Friday, December 16, 2016

Key Recommendations 3/5


Our vision is of an education system in which all further and higher education students can participate confidently, without the restraint of harassment and fear of violence.
We believe that institutions and students’ unions have a key role to play in ending violence against women in education and in that regard we make two key recommendations. These recommendations have been developed as a result of our analysis of the survey responses. The detail of these recommendations, and further recommendations, can be found in the last chapter of this report.


A ‘zero-tolerance’ approach to harassment and violence
Our research shows that high numbers of women students face ‘everyday’, low-level harassment and intrusive behaviour. We believe that an environment in which sexual harassment is tolerated is one in which more serious forms of violence are less likely to be dealt with effectively. We recommend therefore that institutions and students' unions should adopt a ‘zero tolerance’ approach to non-verbal and verbal sexual harassment.
Such an approach would:
•send out a strong signal to both staff and students that such behaviour is unacceptable both within and outside of the learning environment; and,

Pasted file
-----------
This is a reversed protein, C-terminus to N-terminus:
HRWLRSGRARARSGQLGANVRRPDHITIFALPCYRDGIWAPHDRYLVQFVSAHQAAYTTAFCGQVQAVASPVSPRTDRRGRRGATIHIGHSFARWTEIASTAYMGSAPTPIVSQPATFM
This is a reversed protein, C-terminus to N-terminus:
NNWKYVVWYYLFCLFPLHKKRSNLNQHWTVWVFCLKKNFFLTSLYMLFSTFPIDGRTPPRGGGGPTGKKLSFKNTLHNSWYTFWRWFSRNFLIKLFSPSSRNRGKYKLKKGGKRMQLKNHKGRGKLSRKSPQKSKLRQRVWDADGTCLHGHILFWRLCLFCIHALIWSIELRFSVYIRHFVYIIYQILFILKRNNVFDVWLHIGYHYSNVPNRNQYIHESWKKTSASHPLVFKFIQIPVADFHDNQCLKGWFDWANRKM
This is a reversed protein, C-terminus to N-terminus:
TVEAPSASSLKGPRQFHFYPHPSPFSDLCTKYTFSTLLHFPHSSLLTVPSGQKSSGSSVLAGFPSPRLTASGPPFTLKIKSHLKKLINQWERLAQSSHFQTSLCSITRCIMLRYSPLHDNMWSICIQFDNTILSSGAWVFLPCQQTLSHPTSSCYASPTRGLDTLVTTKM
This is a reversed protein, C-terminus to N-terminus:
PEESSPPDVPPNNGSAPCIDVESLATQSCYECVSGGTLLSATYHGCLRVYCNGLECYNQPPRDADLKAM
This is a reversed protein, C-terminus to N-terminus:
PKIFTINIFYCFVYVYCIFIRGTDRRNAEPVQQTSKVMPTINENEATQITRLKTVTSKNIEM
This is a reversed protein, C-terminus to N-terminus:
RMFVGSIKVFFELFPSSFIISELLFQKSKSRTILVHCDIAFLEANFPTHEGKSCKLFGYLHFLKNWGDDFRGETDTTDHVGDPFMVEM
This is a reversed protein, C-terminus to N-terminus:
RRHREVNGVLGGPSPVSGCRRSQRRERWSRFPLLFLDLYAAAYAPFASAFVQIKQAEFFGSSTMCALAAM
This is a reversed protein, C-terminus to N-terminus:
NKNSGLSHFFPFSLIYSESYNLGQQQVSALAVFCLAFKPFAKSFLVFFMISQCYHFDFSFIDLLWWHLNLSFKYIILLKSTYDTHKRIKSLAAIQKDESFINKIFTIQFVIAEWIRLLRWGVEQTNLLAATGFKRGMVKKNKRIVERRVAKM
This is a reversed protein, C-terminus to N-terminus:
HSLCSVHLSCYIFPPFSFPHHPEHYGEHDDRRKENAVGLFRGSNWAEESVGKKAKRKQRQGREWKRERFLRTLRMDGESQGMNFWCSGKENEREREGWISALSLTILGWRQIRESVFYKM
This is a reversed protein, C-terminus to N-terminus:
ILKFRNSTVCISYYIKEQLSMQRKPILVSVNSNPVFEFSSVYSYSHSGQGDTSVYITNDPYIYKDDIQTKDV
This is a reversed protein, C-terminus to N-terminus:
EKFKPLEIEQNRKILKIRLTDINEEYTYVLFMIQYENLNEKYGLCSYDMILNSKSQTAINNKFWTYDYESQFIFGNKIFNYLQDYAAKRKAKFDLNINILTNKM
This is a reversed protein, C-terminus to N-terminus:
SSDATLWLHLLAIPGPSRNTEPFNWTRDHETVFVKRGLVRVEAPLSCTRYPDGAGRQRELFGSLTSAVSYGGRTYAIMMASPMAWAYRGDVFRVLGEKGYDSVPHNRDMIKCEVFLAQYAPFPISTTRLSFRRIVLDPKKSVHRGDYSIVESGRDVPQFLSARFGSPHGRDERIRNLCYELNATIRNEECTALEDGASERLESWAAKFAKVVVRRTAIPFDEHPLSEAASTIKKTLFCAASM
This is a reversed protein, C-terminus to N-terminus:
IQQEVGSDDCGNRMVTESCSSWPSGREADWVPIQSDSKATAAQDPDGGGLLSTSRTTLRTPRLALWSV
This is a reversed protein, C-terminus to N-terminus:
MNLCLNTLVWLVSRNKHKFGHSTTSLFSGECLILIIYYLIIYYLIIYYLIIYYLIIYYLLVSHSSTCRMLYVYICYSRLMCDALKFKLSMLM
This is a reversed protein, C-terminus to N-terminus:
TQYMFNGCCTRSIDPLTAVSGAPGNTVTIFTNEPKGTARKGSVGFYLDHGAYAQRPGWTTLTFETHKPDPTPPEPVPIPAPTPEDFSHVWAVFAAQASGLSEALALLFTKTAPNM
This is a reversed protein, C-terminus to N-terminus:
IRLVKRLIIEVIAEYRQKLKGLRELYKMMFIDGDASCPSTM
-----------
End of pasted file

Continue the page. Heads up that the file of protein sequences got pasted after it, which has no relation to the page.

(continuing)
•create an environment in which women students are able to participate with dignity and confidence.
This approach is a standard which should underpin a comprehensive, cross-institutional policy against violence and harassment of women students, as described in the following recommendation.


An institutional policy to tackle violence against women

There are numerous ways in which institutions and students’ unions can work together to prevent further violence and harassment, to ensure that women students access the support services they need should they become victims, and to encourage reporting. We recommend that institutions, in partnership with students’ unions, should develop a comprehensive policy which would set out the measures they will undertake to tackle violence against women students.

This policy should:
•set out how the institution and students' union will develop and implement activities to change attitudes and raise awareness of violence;
•enable students and staff to recognise and effectively deal with violence and harassment against women students;
•discuss how to best utilise peer support in tackling violence and harassment;
•contain plans for improving campus design and security so as to help students feel safe;
•outline how the institution will work with relevant agencies to ensure that students access the support services that they need;
•contain steps explaining how reporting will be encouraged;
•set out how the institution will respond to violence against women perpetrated by its own students.

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